Abortion has been an issue between Republican Joe Heck and Democrat Catherine Cortez Masto in their U.S. Senate race. This surprised me because I didn’t remember Heck being particularly opposed to abortion when he was a state legislator. Nor has there been any news coverage this year telling us what his position is.
Abortion is an issue that is rarely reported well, particularly in this era of second-rate political journalism. What most reporters do is ask something like, “What is your position on abortion?” But the answer to that question is essentially useless. It is on ancillary abortion issues, not abortion itself, that the issue is fought out these days and policy is decided.
So I interviewed Heck on the topic. I asked him the initial, basic question – “What would you describe your abortion position as?”
Heck: “Well, I’m a pro-life candidate, but I support the Hyde amendment. Taxpayer funds should not be used to support abortion with the exception of rape, incest, or life of the mother.”
Then I asked about the issues that determine abortion policy. Would he vote to prohibit abortion with a constitutional amendment?
Heck: “No, I don’t believe in changing the constitution on social issues.”
Did he support parental notification?
Heck: “I support parental notification.”
Heck: “I don’t think parental consent is necessary.”
A judicial bypass so young women can go to a judge instead of notifying or obtaining consent from parents?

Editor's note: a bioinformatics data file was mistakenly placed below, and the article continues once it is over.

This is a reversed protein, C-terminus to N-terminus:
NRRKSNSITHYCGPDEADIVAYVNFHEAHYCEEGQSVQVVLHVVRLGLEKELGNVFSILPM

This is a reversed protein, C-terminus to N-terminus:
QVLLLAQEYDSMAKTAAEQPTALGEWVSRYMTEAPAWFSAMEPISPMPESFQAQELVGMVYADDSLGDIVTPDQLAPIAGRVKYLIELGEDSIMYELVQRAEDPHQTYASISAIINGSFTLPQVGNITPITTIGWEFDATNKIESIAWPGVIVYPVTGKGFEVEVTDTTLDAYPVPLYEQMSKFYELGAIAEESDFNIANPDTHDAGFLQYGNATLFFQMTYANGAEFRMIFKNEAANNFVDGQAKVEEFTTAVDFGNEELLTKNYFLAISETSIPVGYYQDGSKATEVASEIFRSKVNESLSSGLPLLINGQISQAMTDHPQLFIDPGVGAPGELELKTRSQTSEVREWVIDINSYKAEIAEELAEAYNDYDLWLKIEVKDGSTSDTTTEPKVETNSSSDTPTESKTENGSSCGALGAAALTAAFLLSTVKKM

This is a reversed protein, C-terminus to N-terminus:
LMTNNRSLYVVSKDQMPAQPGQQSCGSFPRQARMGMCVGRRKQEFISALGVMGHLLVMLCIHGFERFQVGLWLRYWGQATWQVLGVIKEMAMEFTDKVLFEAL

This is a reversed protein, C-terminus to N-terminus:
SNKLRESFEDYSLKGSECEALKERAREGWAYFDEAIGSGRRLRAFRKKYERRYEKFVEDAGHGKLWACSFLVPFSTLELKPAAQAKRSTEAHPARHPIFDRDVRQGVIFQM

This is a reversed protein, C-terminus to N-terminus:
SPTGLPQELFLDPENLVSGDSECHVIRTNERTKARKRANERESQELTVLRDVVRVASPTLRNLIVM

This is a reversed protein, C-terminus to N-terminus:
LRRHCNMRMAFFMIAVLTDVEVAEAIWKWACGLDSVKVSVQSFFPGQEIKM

Heck: “I think there needs to be parental notification.”
So we have a candidate who opposes outlawing abortion through constitutional change, supports parental notification, opposes parental consent, remains silent on judicial bypass, and supports taxpayer funds for abortions in cases of rape, incest, or the life of the mother.
I was reminded of Robert Sader, a state legislator who in the 1980s and ’90s chaired the Nevada Assembly Judiciary Committee when it processed a parental notification bill. Sader is a Democrat, an abortion supporter, and he voted for parental notification. He would have opposed constitutional change like Heck. He would have opposed parental consent like Heck. He might have gone further on tax-funded abortions, but his position was pretty close to Heck’s. In other words, Democratic abortion supporter Sader and Republican abortion opponent Heck had very similar stances. Thus, as abortion opponents go, Heck is one of the least zealous I have ever encountered.
Keep in mind that he is a physician, and medicine generally considers this a health issue and not a political issue.
Part of the difficulty is language. Heck has been able to portray himself as an abortion opponent by calling himself “pro-life.”
That’s a buzz-word, a term invented by California Gov. Jerry Brown to describe a word that suggests a position without actually committing a politician to anything. Terms like “pro-life” and “pro-choice” are used by advocates but raise ethical questions for journalists. They carry implications that may or may not be true (if one side is pro-life, that means the other side is anti-life?). We don’t let other interest groups decide what language we use, so why do we do it here? Calling things by their right names is part of our work.
A far more proper journalistic practice would be to avoid subjective terms demanded by activists and instead use language determined by the issue itself – “abortion opponent” and “abortion supporter.”
It would also help if reporters would nail down in greater detail the nature of politicians’ stances on abortion instead of just for/against.
Dennis Myers is an award-winning journalist who has reported on Nevada’s capital, government and politics for several decades. He has also served as Nevada’s chief deputy secretary of state.